Fighting for the first time since Roberto Duran chased him into retirement nine years ago, Carlos Palomino thumps a battalion of drug thugs in Fists of Steel, a movie he hopes will make him the "Latino James Bond." Palomino, who was the WBC welterweight champ from 1976 to '79, blows crater-sized holes through the midsections of terrorist psychos with an assortment of impressive weapons. But Palomino's secret weapon in the movie is really the steel implants in his knuckles, an innovation he could have used in '79 when he lost his title to Wilfredo Benitez and then ended up facing Duran in his first and only comeback bout.
Fists of Steel, scheduled to be released Nov. 18, is a breakthrough film for the 39-year-old Palomino, who, until now, has been in movies with less complex plots than most prizefights. He was a Cuban guerrilla battling giant killer babies in Island of the Alive. He played an over-the-hill boxer in Nasty Heroes, a movie no one has seen fit to release. And he was a big guy in Dance of the Dwarfs. Thus far Palomino's meatiest role was in a Miller Lite commercial. He told Mexicans visiting the States, "Drink the beer, not the water."
In Fists, Palomino embodies what he calls a "new Hispanic screen image," which breaks from the casting stereotypes of Latinos as dope dealers, gangsters or oppressed barrio dwellers. "My character is antidrug," he says proudly. "And the film has no sex." Palomino does, however, blow away 16 baddies. The justification? "I'm saving the youth of America from drug runners," he says.
Jerry Schafer, who wrote, directed and produced Fists, predicts the film "will do for middle- and upper-class Hispanics what The Bill Cosby Show did for similarly situated blacks." That apparently means Palomino can give his pals jobs, as Cosby does. Former prizefighters Alexis Arguello, Danny Lopez, Ruben Castillo and Armando Mu‚Äö√†√∂¬¨¬±iz are part of Palomino's cinema strike force.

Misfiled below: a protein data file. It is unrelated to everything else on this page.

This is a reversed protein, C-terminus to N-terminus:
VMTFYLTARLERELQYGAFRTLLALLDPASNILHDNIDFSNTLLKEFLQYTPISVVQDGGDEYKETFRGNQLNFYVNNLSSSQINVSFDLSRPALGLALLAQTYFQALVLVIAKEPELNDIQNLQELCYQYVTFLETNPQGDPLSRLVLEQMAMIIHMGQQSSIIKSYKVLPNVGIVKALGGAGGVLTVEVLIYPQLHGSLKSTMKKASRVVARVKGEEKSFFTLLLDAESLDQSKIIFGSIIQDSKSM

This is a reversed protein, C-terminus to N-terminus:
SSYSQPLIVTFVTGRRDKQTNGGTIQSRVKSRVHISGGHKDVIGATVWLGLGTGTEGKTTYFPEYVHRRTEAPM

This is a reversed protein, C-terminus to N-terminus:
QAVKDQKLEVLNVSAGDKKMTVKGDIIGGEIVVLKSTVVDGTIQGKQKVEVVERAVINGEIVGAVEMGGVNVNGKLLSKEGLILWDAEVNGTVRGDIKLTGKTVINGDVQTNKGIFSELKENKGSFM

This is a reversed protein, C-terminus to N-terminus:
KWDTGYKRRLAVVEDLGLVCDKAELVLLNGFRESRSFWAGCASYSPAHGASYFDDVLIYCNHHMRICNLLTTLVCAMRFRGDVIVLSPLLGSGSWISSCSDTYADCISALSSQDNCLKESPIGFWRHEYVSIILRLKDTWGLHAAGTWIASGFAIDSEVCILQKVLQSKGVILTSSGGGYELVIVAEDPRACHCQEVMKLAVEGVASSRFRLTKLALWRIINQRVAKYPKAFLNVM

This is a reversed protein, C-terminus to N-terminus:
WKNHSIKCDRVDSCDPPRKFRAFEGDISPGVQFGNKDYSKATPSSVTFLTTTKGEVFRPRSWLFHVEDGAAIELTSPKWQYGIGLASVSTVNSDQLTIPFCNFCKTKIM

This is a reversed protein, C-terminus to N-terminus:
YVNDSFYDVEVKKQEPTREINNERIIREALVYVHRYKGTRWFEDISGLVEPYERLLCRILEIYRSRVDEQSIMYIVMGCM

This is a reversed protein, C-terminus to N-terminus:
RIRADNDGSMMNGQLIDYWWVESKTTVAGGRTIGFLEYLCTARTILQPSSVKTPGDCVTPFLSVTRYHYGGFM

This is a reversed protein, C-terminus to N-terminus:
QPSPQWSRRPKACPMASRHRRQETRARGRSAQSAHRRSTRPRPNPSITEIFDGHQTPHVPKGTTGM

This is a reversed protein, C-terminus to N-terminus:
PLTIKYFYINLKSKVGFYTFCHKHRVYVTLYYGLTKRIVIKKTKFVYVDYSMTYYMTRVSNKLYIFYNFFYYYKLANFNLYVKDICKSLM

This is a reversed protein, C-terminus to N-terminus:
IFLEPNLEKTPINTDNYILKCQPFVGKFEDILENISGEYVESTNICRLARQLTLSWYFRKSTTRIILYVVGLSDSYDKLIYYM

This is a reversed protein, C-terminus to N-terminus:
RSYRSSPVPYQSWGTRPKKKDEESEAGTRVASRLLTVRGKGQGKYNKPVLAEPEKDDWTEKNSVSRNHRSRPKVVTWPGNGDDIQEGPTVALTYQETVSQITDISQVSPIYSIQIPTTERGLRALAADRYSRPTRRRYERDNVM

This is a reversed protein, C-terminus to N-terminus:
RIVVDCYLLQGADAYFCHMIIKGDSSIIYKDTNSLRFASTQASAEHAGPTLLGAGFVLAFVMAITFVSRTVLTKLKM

November 7, 1988
Palomino says acting may be tougher than boxing, though certainly it doesn't hurt as much. "Boxing is more physical pain," he says. "The pain of acting is emotional. It exposes all your weaknesses. You're either too tall or too small, too Mexican or not Mexican enough. You either don't have an accent, or the one you've got is too thick."
And casting directors tend to think boxers move their lips while reading stop signs. "They figure you can't do anything but say 'Dun' and 'Huh,' " Palomino complains. "Of course, some of the guys who've come out of the fight game haven't exactly helped the cause."
The scene in Fists of Steel that gave Palomino the most trouble was the one in which the druggies drive a 2½-ton truck over his screen father's head. "I didn't know how to react," says Palomino. "It wasn't in my experience."
Most film fights lack realism, says Palomino. "I don't care if you're Rambo or Robocop, if 50 guys rush you all at once, they're not going to fight you one at a time," he argues. "At least, where I come from in Mexico, they didn't do it that way."
Palomino plans to confine his fighting to the movies. "I watch the old tapes of my fights, and it seems almost like another lifetime," says Palomino. "I can't comprehend how I took all those punches. My wife, Kris, will hit me while we're horsing around, and I'll think, 'Wow, that really hurts!' Back when I was in the ring, I never felt the blows."
Palomino had better steel himself as if he's getting ready to fight Duran again. Because if the reviews for Fists come out bad, he may find them more painful than punches.